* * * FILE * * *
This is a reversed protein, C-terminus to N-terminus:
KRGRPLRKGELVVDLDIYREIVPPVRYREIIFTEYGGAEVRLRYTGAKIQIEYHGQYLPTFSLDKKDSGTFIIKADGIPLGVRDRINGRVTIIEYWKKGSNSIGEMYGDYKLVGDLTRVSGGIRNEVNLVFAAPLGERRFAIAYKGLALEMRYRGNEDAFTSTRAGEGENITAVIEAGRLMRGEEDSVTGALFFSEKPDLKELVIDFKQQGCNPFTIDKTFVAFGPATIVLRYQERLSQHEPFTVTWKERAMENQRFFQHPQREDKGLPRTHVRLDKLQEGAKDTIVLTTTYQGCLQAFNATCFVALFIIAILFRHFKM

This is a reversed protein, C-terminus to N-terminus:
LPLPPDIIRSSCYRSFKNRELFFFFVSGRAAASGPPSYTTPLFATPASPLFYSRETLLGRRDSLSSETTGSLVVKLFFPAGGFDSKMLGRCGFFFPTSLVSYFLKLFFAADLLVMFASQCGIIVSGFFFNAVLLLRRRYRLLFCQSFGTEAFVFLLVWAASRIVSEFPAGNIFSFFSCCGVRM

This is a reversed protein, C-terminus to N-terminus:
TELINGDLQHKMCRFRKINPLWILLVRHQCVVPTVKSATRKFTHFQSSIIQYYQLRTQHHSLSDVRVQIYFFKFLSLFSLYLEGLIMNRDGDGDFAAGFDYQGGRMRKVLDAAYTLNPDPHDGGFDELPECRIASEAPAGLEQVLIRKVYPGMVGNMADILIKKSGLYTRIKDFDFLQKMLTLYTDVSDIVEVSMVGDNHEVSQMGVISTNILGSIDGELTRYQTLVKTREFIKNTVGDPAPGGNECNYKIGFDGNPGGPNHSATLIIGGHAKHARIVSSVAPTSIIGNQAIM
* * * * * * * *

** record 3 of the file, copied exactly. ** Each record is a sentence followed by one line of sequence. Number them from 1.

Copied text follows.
This is a reversed protein, C-terminus to N-terminus:
TELINGDLQHKMCRFRKINPLWILLVRHQCVVPTVKSATRKFTHFQSSIIQYYQLRTQHHSLSDVRVQIYFFKFLSLFSLYLEGLIMNRDGDGDFAAGFDYQGGRMRKVLDAAYTLNPDPHDGGFDELPECRIASEAPAGLEQVLIRKVYPGMVGNMADILIKKSGLYTRIKDFDFLQKMLTLYTDVSDIVEVSMVGDNHEVSQMGVISTNILGSIDGELTRYQTLVKTREFIKNTVGDPAPGGNECNYKIGFDGNPGGPNHSATLIIGGHAKHARIVSSVAPTSIIGNQAIM